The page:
Before I left Andy Morelin a sculptor and an organizer of the event told me that I was an " iconic character in the Boston poetry scene."  That was very nice to hear--indeed!

Wednesday, July 18, 2018

Doug Holder Interviews Alan Bingham author of " Dying Well Prepared"

Do you have to be 'crazy' to write poetry?

Robert Lowell with his family

For as long as I can remember there has always been the romantic notion of the "mad," poet or "divinely inspired" poet floating around in the ether.   While working at  a noted psychiatric facility,  outside of Boston for 36 years, I heave heard and read about the legendary poets who paced the  wards. Poets like Robert Lowell, Sylvia Plath and Anne Sexton suffered from severe mental illness, and were hospitalized at different points in their mercurial careers. Plath and Sexton met their end through suicide, and Lowell died in the back seat of a cab he was taking to visit his ex-wife in New York City. Since I have often worked with manic and clinically depressed patients over the years, and therefore have an intimate knowledge of the affliction; I can only write that the toll and the turmoil of depression is not worth the creative insight you might mine. In a review of "The Letters of Robert Lowell', edited by Saskia Hamilton, in "The Boston Globe," I came across  part of a letter Lowell wrote to the poet Robert Fitzgerald about his experience with mental illness: " ...terrific lifts, insights, pourings in of new energy, but no work on my part, only more and more self-indulgence, lack of objectivity; and so, into literal madness i.e. I had to be locked up." As with any experience in our lives, we can bring it   back into our own writing. But my question is, is it worth it? In the midst of mental illness, or a severe depression; the ability to concentrate, to think straight, not to mention to take care of one's most basic needs is severely impaired. Peter D. Kramer, the author of "Against Depression," and a clinical professor of psychiatry at Brown University-- writes that depression takes an actual, tangible toll on the brain. Indeed, MRI studies at McLean Hospital have shown that the actual structure of the brain can be altered due to past abuse and mental illness. It has been speculated that depression can cause the hippocampus to shrink, and may have a big role in the course of heart, and other related diseases; as well as cancer.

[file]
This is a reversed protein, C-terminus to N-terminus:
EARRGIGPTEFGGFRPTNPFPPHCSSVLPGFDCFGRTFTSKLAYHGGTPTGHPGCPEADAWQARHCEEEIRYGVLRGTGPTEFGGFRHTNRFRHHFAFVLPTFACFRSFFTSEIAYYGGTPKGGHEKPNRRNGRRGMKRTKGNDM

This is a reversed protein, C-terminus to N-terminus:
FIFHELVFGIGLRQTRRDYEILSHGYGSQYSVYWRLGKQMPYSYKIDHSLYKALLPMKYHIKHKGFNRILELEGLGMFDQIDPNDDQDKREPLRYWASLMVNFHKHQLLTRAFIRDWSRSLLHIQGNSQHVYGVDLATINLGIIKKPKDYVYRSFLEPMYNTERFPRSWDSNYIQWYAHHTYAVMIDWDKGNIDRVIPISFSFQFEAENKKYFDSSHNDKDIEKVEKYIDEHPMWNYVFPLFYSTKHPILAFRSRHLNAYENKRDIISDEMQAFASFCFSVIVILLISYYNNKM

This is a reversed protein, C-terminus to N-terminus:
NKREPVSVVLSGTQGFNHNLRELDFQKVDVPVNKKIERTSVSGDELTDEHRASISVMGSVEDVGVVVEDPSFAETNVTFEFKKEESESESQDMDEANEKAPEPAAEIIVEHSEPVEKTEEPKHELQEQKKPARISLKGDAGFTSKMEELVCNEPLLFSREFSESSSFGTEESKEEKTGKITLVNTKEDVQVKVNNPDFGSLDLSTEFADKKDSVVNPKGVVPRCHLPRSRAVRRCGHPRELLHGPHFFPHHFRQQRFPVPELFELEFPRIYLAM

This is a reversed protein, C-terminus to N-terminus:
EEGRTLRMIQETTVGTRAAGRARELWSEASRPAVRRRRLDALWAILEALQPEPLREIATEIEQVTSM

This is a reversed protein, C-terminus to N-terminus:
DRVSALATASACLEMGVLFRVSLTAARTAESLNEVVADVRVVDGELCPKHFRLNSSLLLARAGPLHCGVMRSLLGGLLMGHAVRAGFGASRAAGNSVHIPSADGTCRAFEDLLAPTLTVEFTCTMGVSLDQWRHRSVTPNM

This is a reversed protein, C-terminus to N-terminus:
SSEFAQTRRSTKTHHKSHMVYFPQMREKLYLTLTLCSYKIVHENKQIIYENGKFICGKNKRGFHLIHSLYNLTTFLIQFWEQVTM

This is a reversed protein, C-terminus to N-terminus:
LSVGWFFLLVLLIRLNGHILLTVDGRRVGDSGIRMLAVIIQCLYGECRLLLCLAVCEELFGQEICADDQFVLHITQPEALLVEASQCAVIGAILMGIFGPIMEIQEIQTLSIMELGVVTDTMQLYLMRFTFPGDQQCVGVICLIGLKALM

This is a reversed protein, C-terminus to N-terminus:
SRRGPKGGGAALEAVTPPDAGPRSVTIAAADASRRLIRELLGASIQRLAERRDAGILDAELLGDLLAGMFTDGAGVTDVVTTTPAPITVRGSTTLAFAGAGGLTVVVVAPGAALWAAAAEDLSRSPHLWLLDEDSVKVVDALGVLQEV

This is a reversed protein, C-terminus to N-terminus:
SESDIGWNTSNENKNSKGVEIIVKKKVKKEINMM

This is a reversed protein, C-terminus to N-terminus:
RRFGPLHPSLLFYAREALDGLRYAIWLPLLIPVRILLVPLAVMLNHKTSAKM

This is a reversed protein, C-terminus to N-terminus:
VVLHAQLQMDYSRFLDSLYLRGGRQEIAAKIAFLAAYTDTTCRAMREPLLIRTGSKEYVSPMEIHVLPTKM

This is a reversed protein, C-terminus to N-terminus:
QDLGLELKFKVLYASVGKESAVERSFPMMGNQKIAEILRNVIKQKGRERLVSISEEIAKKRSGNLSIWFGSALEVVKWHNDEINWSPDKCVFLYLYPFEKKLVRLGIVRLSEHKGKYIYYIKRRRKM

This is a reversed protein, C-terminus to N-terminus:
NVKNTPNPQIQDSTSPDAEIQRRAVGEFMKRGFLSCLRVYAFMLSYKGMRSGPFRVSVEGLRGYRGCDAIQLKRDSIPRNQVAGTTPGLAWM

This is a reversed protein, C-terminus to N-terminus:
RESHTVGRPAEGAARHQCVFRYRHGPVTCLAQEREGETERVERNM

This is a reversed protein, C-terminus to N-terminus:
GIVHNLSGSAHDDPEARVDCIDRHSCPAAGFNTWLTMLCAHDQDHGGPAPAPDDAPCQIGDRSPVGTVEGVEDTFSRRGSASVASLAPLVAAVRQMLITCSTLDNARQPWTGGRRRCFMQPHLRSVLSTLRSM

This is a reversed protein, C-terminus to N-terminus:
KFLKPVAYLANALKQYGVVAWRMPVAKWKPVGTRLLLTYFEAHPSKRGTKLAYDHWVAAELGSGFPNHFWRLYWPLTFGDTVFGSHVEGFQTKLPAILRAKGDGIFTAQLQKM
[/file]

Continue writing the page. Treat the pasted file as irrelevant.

Part of my job over the years at the hospital was to run poetry groups on some of the locked wards. For the most part the poetry that was shared was from psychotic and clinically depressed patients (in the midst of their illness) was impoverished. Often when they were on the mend  they were writing much better and even inspired poetry. They wrote equally well about their experience with their illness, as well as nature, and other less oppressive aspects of their lives. The experience of mental illness can be very good fodder for poetry, but I think if you asked these patient/writers if they would like to go the the depths of depression to mine material for their creative work, the answer would be a resounding "no.'